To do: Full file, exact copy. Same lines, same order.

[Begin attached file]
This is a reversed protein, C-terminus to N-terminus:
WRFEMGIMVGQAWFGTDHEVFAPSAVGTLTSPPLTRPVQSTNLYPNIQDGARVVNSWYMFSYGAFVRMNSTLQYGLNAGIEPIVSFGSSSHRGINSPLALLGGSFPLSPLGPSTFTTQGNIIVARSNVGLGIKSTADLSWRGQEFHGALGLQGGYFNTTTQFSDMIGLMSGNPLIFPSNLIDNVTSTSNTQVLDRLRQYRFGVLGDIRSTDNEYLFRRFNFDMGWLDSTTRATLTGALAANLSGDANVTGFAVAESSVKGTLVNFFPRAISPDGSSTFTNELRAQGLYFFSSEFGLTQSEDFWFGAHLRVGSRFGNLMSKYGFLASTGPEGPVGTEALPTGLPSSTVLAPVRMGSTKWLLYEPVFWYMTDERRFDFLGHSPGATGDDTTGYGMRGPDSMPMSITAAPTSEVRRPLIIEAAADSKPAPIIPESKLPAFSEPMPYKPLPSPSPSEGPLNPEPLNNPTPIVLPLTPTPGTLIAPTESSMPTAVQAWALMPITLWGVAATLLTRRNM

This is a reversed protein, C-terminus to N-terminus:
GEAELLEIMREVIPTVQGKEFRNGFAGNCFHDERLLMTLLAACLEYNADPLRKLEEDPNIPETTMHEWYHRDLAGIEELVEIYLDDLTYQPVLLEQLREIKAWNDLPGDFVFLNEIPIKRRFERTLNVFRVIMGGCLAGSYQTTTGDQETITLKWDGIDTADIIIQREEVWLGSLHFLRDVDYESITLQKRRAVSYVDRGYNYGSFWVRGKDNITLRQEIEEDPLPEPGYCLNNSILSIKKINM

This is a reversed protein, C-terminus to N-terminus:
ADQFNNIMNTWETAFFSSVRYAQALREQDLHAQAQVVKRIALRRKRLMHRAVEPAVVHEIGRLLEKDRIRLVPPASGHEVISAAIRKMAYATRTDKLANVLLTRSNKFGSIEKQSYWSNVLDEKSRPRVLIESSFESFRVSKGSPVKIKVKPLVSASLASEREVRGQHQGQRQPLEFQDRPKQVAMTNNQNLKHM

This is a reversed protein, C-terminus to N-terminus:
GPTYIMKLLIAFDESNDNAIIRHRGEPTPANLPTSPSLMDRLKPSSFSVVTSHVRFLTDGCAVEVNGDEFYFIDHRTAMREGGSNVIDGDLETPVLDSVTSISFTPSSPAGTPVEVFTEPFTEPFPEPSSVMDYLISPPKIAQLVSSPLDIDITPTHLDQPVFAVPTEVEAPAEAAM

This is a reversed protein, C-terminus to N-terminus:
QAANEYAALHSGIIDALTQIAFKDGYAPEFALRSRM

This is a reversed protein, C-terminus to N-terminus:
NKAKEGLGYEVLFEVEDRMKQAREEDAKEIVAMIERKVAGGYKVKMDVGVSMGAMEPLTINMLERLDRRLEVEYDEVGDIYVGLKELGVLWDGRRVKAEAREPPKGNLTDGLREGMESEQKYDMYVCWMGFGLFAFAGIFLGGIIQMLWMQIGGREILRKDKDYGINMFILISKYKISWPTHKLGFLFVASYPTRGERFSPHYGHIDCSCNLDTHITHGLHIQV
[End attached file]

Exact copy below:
This is a reversed protein, C-terminus to N-terminus:
WRFEMGIMVGQAWFGTDHEVFAPSAVGTLTSPPLTRPVQSTNLYPNIQDGARVVNSWYMFSYGAFVRMNSTLQYGLNAGIEPIVSFGSSSHRGINSPLALLGGSFPLSPLGPSTFTTQGNIIVARSNVGLGIKSTADLSWRGQEFHGALGLQGGYFNTTTQFSDMIGLMSGNPLIFPSNLIDNVTSTSNTQVLDRLRQYRFGVLGDIRSTDNEYLFRRFNFDMGWLDSTTRATLTGALAANLSGDANVTGFAVAESSVKGTLVNFFPRAISPDGSSTFTNELRAQGLYFFSSEFGLTQSEDFWFGAHLRVGSRFGNLMSKYGFLASTGPEGPVGTEALPTGLPSSTVLAPVRMGSTKWLLYEPVFWYMTDERRFDFLGHSPGATGDDTTGYGMRGPDSMPMSITAAPTSEVRRPLIIEAAADSKPAPIIPESKLPAFSEPMPYKPLPSPSPSEGPLNPEPLNNPTPIVLPLTPTPGTLIAPTESSMPTAVQAWALMPITLWGVAATLLTRRNM

This is a reversed protein, C-terminus to N-terminus:
GEAELLEIMREVIPTVQGKEFRNGFAGNCFHDERLLMTLLAACLEYNADPLRKLEEDPNIPETTMHEWYHRDLAGIEELVEIYLDDLTYQPVLLEQLREIKAWNDLPGDFVFLNEIPIKRRFERTLNVFRVIMGGCLAGSYQTTTGDQETITLKWDGIDTADIIIQREEVWLGSLHFLRDVDYESITLQKRRAVSYVDRGYNYGSFWVRGKDNITLRQEIEEDPLPEPGYCLNNSILSIKKINM

This is a reversed protein, C-terminus to N-terminus:
ADQFNNIMNTWETAFFSSVRYAQALREQDLHAQAQVVKRIALRRKRLMHRAVEPAVVHEIGRLLEKDRIRLVPPASGHEVISAAIRKMAYATRTDKLANVLLTRSNKFGSIEKQSYWSNVLDEKSRPRVLIESSFESFRVSKGSPVKIKVKPLVSASLASEREVRGQHQGQRQPLEFQDRPKQVAMTNNQNLKHM

This is a reversed protein, C-terminus to N-terminus:
GPTYIMKLLIAFDESNDNAIIRHRGEPTPANLPTSPSLMDRLKPSSFSVVTSHVRFLTDGCAVEVNGDEFYFIDHRTAMREGGSNVIDGDLETPVLDSVTSISFTPSSPAGTPVEVFTEPFTEPFPEPSSVMDYLISPPKIAQLVSSPLDIDITPTHLDQPVFAVPTEVEAPAEAAM

This is a reversed protein, C-terminus to N-terminus:
QAANEYAALHSGIIDALTQIAFKDGYAPEFALRSRM

This is a reversed protein, C-terminus to N-terminus:
NKAKEGLGYEVLFEVEDRMKQAREEDAKEIVAMIERKVAGGYKVKMDVGVSMGAMEPLTINMLERLDRRLEVEYDEVGDIYVGLKELGVLWDGRRVKAEAREPPKGNLTDGLREGMESEQKYDMYVCWMGFGLFAFAGIFLGGIIQMLWMQIGGREILRKDKDYGINMFILISKYKISWPTHKLGFLFVASYPTRGERFSPHYGHIDCSCNLDTHITHGLHIQV